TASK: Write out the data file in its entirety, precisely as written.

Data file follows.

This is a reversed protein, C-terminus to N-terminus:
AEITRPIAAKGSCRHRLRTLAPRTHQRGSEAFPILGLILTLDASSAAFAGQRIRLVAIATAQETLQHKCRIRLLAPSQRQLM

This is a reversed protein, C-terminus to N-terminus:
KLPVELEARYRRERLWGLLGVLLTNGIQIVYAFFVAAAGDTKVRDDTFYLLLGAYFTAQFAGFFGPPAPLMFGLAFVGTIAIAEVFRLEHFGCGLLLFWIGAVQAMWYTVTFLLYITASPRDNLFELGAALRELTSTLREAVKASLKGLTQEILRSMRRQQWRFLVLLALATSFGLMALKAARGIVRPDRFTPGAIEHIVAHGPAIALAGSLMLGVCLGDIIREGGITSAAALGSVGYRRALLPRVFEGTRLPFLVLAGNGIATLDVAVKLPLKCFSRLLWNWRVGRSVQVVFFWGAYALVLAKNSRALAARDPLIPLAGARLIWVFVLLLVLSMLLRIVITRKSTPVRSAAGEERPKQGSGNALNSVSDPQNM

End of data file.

This is a reversed protein, C-terminus to N-terminus:
AEITRPIAAKGSCRHRLRTLAPRTHQRGSEAFPILGLILTLDASSAAFAGQRIRLVAIATAQETLQHKCRIRLLAPSQRQLM

This is a reversed protein, C-terminus to N-terminus:
KLPVELEARYRRERLWGLLGVLLTNGIQIVYAFFVAAAGDTKVRDDTFYLLLGAYFTAQFAGFFGPPAPLMFGLAFVGTIAIAEVFRLEHFGCGLLLFWIGAVQAMWYTVTFLLYITASPRDNLFELGAALRELTSTLREAVKASLKGLTQEILRSMRRQQWRFLVLLALATSFGLMALKAARGIVRPDRFTPGAIEHIVAHGPAIALAGSLMLGVCLGDIIREGGITSAAALGSVGYRRALLPRVFEGTRLPFLVLAGNGIATLDVAVKLPLKCFSRLLWNWRVGRSVQVVFFWGAYALVLAKNSRALAARDPLIPLAGARLIWVFVLLLVLSMLLRIVITRKSTPVRSAAGEERPKQGSGNALNSVSDPQNM